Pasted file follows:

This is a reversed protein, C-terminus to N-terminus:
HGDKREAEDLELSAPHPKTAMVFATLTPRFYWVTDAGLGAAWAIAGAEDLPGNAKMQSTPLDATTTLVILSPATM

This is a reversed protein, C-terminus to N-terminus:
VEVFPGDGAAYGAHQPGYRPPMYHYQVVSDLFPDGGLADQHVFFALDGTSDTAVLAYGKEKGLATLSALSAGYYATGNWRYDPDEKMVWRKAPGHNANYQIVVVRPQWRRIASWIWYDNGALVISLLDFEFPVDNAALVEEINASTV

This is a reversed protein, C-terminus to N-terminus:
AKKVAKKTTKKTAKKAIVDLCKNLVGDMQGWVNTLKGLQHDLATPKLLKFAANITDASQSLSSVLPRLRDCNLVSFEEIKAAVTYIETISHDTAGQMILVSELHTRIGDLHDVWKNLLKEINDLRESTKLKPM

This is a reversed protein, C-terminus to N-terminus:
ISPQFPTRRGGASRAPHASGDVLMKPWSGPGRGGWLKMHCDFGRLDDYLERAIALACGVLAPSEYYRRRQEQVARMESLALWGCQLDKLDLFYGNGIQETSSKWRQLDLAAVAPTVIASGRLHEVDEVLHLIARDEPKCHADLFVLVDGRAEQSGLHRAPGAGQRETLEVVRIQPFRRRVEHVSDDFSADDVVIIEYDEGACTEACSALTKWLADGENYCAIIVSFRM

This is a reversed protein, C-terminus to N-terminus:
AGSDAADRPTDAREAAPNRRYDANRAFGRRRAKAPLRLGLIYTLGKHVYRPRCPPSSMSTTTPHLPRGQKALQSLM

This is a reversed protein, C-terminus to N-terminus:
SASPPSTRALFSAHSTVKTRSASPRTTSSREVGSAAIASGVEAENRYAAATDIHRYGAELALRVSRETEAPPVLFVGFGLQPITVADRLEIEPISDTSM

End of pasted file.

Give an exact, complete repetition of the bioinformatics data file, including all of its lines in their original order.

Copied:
This is a reversed protein, C-terminus to N-terminus:
HGDKREAEDLELSAPHPKTAMVFATLTPRFYWVTDAGLGAAWAIAGAEDLPGNAKMQSTPLDATTTLVILSPATM

This is a reversed protein, C-terminus to N-terminus:
VEVFPGDGAAYGAHQPGYRPPMYHYQVVSDLFPDGGLADQHVFFALDGTSDTAVLAYGKEKGLATLSALSAGYYATGNWRYDPDEKMVWRKAPGHNANYQIVVVRPQWRRIASWIWYDNGALVISLLDFEFPVDNAALVEEINASTV

This is a reversed protein, C-terminus to N-terminus:
AKKVAKKTTKKTAKKAIVDLCKNLVGDMQGWVNTLKGLQHDLATPKLLKFAANITDASQSLSSVLPRLRDCNLVSFEEIKAAVTYIETISHDTAGQMILVSELHTRIGDLHDVWKNLLKEINDLRESTKLKPM

This is a reversed protein, C-terminus to N-terminus:
ISPQFPTRRGGASRAPHASGDVLMKPWSGPGRGGWLKMHCDFGRLDDYLERAIALACGVLAPSEYYRRRQEQVARMESLALWGCQLDKLDLFYGNGIQETSSKWRQLDLAAVAPTVIASGRLHEVDEVLHLIARDEPKCHADLFVLVDGRAEQSGLHRAPGAGQRETLEVVRIQPFRRRVEHVSDDFSADDVVIIEYDEGACTEACSALTKWLADGENYCAIIVSFRM

This is a reversed protein, C-terminus to N-terminus:
AGSDAADRPTDAREAAPNRRYDANRAFGRRRAKAPLRLGLIYTLGKHVYRPRCPPSSMSTTTPHLPRGQKALQSLM

This is a reversed protein, C-terminus to N-terminus:
SASPPSTRALFSAHSTVKTRSASPRTTSSREVGSAAIASGVEAENRYAAATDIHRYGAELALRVSRETEAPPVLFVGFGLQPITVADRLEIEPISDTSM